It not uncommon for an adviser to suggest a client invest in gold, in one form or another.
The SOA comes through to the SOA review team, they identify the offending suggestion, observe gold is not on Dover’s approved product list, and refer it through to Terry McMaster as the Responsible Manager for a determination.
The determination will almost certainly be “a reasonable financial planner would not agree that an investment in gold is appropriate and in the client’s best interests.
Why is this so? Why is Dover unlikely to allow an adviser to recommend gold?
First, gold does not pay a rent or a dividend to its owner. This means it has no intrinsic value and is purely speculative in nature. It’s a bet. And there are transaction costs (including storage costs) and opportunity costs which mean it’s probably, in the sense of “more likely than not”, going to be a bet that is lost. Gold is a zero net gain play, and there are costs, which means most people if not all people will lose if they invest in gold.
Second, few clients have an investment risk profile suited to a speculative investment. It’s just too risky compared to the alternatives. It’s extremely unlikely that the Financial Ombudsman Service will agree with you, once the client complaint is lodged, that gold really was the best investment available to your client.
Third, there are better long term wealth protection strategies. Australian bank shares are paying a sustainable grossed up effective dividend above 10%. Inflation is running at about 1.5%. It’s extremely unlikely gold will out-perform Australian bank shares over the next ten years.
Same story for Australian property. Australian property has averaged more than 12.5% over the 20 years to 31 December 2016. It’s extremely unlikely gold will outperform Australian property over the next ten years.
What if a client wants to invest in gold?
Just because a client wants to invest in gold does not mean you should recommend they invest in gold. If a patient tells a doctor she wants her arm cut off, it is no answer to the negligence action to say “but she wanted me to”. If the doctor amputates without a sound scientific case that amputation is in the patient’s best interests and appropriate.
It’s the same for financial planning advice. You are the professional, and you owe the client a general law duty of care and a statutory duty to act in the client’s best interests and to make sure your advice is appropriate to the client. The test for whether you have done so derives from the common law and is in effect “would a reasonable financial planner have provided advice like this?”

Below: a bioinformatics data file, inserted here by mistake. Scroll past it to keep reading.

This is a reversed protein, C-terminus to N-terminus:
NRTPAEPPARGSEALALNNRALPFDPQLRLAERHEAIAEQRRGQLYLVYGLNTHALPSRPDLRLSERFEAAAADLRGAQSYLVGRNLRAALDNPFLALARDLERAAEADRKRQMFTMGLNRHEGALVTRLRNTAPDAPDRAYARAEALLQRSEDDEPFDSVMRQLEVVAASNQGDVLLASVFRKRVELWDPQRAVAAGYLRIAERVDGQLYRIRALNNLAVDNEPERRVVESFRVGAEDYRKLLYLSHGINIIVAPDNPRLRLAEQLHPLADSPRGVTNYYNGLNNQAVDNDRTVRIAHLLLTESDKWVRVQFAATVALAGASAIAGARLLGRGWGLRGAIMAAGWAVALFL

What if your client does not accept your advice?
Sometimes clients will not accept your advice.
Don’t be surprised. I am sure there are lots of smokers out there who have not accepted their doctor’s advice to stop smoking (eat better, exercise more or whatever the advice may be).
Here your SOA, and all related documents including file notes and client e-mails, should make it very clear that you did not recommend gold and your client invested in gold despite your advice.
For example, your SOA could include a series of sentence like these:
“You intend to invest in gold. You have determined to do this despite our clear advice, even warning, that you should not do this, and it’s not in your best interests for you to invest in gold.
We will facilitate the investment for you, as a service to you. But this should not be interpreted as approval or a change of mind on our part.“
It’s a good idea to back this up with clear file notes and of course client e-mails are the best file notes: clear, unequivocal, neatly typed, dated and not able to be denied by the client.
The only exception we allow is based on materiality.
If for example a client was interested on having 1% of a $1,000,000 investment portfolio in gold, we would not change our mind, or our warnings, but probably we would ultimately surrender to an insistent client, based on materiality.
Short of something like this, there are no exceptions.